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Seegfrörni

It's gonna get cold. Real cold. Compared to the few wintery weeks we've had so far this coming week is gonna be freezing! Weather forecasts predict temperatures of about -10 C in the Zurich area and up to (or down to) -30 C in some mountain areas. -30 C!!! Hard to imagine! However, this winter has been extremely mild compared to some winters Switzerland has experienced in the last half century or so...

K.Schwarz  / pixelio.de
During the winter of 1962/1963 it was so cold in Switzerland that Lake Zurich froze over! For a lake as big as Lake Zurich (about 88 km2 and 136m deep) that's pretty impressive. My mom was living in the Zurich area in those years and the frozen lake is one of her fondest memories. Just imagine, instead of taking the boat from Thalwil to Rapperswil you could simply walk, ski or bike there! I found an account from a police officer who was on duty on Lake Zurich during the time of the "Seegfrörni" (lit. freezing of the lake) and would like to share some excerpts:

"Every morning and every evening we had to measure the thickness of the ice at five specific places. It was quite a dangerous job if you think that the water under the ice had a temperature of only 2C. That was why we pulled a rubber boat after us and were always ready to jump in. Unforgettable were the many eyes that observed us - some with admiration, some with spitefulness. We were always on the move to save water birds that were frozen on. [...]
Michaela Schöllhorn  / pixelio.de
The population observed the daily reports in the media and prepared for D-Day. Even SBB (Swiss Railways) planned to provide extra trains. But it wasn't time yet. The famous chief of water police, Admiral Heiri Müller, fetched the famous scientist, Dr. Rötlisberger, head of hydrologie and glaciology. On Januray 30th 1963 this ice specialist carried out an impressive endurance test. In Tiefenbrunnen, about 80 m from the shore, several barrels with a capacity of 200 liters each were arranged in a large circle. Far away from this circle, a whole was sawn into the ice and with the help of pumps and hoses the barrels were filled with water. The attending politicians and chief officers drew back from the circle until they reached their rubber boat on runners. The scientist kept on working with eyes, ears, pen and paper until it cracked. The barrels were gone and he was standing there quietly smiling on an emergency ladder. [...] Afterwards it was decided to open the ice for the public at 12.00 on February 1st 1963. [...]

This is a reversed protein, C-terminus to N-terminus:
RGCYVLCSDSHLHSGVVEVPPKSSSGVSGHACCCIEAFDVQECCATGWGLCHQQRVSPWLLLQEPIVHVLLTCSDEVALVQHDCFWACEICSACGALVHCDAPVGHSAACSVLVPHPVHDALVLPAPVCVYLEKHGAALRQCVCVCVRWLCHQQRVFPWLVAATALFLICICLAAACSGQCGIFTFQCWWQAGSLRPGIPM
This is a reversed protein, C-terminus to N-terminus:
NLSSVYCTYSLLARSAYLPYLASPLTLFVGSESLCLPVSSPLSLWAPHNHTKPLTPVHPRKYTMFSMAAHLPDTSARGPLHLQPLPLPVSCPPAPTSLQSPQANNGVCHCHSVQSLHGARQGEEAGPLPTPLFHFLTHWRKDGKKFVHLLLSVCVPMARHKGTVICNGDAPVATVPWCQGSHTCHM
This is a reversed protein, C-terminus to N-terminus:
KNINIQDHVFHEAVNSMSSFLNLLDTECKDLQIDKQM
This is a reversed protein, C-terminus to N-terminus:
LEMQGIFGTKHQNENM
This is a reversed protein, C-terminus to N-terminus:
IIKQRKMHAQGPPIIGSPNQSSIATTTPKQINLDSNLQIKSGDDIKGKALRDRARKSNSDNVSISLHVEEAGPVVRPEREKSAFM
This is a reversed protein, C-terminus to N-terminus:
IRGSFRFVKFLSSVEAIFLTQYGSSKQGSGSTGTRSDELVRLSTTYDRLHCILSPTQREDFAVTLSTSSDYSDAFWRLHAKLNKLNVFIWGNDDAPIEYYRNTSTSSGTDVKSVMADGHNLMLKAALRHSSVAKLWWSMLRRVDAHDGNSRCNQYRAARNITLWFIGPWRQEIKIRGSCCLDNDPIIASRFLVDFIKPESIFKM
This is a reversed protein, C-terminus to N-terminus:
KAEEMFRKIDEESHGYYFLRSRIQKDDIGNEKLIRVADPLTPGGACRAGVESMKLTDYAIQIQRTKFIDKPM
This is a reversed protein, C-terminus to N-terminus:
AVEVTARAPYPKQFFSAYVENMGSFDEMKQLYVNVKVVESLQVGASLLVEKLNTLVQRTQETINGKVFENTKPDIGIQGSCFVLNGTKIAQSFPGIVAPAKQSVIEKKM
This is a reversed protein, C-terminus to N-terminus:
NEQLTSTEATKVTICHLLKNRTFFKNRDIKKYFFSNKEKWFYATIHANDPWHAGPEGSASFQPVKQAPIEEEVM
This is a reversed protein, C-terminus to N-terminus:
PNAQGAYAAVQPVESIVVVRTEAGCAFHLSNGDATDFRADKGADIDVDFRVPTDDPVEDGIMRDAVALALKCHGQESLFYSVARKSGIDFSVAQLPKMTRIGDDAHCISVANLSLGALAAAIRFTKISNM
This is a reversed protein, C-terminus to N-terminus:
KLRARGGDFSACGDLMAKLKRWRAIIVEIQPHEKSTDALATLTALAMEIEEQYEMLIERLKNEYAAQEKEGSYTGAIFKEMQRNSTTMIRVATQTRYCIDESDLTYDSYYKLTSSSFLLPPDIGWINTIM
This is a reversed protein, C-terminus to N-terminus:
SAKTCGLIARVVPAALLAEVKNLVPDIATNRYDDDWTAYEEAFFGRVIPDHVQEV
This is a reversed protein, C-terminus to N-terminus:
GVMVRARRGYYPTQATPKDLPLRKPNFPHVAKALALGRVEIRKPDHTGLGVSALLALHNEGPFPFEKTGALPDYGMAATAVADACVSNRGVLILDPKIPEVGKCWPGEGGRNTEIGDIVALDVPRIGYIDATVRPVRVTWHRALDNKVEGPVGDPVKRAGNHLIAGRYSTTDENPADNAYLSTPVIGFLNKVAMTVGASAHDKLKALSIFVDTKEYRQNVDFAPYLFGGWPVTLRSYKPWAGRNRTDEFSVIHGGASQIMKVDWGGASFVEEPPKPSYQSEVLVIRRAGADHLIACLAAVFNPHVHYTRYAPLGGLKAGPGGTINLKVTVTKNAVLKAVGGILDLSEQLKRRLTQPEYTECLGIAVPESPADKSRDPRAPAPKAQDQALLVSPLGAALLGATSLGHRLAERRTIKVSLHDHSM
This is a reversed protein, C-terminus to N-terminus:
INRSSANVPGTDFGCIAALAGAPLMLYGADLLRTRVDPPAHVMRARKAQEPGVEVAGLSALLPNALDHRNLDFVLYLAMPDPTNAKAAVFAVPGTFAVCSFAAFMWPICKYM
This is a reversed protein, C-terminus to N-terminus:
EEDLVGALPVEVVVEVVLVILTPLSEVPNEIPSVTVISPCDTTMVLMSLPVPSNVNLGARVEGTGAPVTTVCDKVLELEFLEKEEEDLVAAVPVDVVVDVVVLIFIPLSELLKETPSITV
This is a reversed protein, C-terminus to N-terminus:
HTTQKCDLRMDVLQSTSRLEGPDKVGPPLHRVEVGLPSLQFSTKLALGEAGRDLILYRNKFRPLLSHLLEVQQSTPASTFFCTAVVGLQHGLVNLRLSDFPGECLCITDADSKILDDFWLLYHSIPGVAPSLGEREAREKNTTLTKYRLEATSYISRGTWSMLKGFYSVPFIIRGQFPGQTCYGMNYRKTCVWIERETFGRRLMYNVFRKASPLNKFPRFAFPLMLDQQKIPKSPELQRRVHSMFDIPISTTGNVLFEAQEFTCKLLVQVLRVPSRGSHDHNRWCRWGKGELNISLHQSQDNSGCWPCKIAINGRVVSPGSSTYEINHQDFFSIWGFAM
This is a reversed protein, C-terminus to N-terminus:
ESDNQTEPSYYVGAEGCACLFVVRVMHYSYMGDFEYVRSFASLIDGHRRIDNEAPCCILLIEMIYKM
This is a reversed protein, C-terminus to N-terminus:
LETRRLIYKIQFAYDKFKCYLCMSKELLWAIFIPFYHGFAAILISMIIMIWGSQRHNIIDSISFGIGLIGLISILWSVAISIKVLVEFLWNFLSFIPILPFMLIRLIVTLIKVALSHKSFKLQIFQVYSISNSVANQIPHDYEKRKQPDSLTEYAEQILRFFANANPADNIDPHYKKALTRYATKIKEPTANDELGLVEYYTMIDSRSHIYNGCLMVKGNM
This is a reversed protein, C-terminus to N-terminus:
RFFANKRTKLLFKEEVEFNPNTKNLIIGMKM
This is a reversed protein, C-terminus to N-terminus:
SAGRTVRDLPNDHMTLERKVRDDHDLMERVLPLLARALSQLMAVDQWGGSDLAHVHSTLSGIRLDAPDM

On February 1st towards 12.000 the barriers by the stairs were removed. The people streamed from everywhere onto the ice. Tension was rising as the lake got darker and darker and the white ice disappeared more and more. We were wondering if we had everything ready for possible rescue mission. It was the most impressive day in my 38 years of duty as a police officer. [...]
On Saturday February 10th 1963 the thickness of the ice was already 25cm and over 150'000 people streamed onto the ice. We had already gotten used to the multitude. There were the usual accidents such as bruises and fractures from tumbles with or without ice skates. Of course there was laughter when police officers suddenly fell on the ground [...]. We water police officers couldn't hide our laughter when our boss overturned a motor sled in curve and unloaded the on-board chief of police. [...]"

The ice on Lake Zurich was open for 35 days during the winter of 1962/1963 and it damaged a few of the boating docks and other wooden and metal structures. A pretty impressive spectacle I imagine. I would love to experience a "Seegfrörni" one day. This winter, despite the current icy weather, chances are slim... maybe next year?!




© 2012 IRENE WYRSCH "A HUMOROUS GUIDE TO SWITZERLAND" ALL RIGHTS RESERVED

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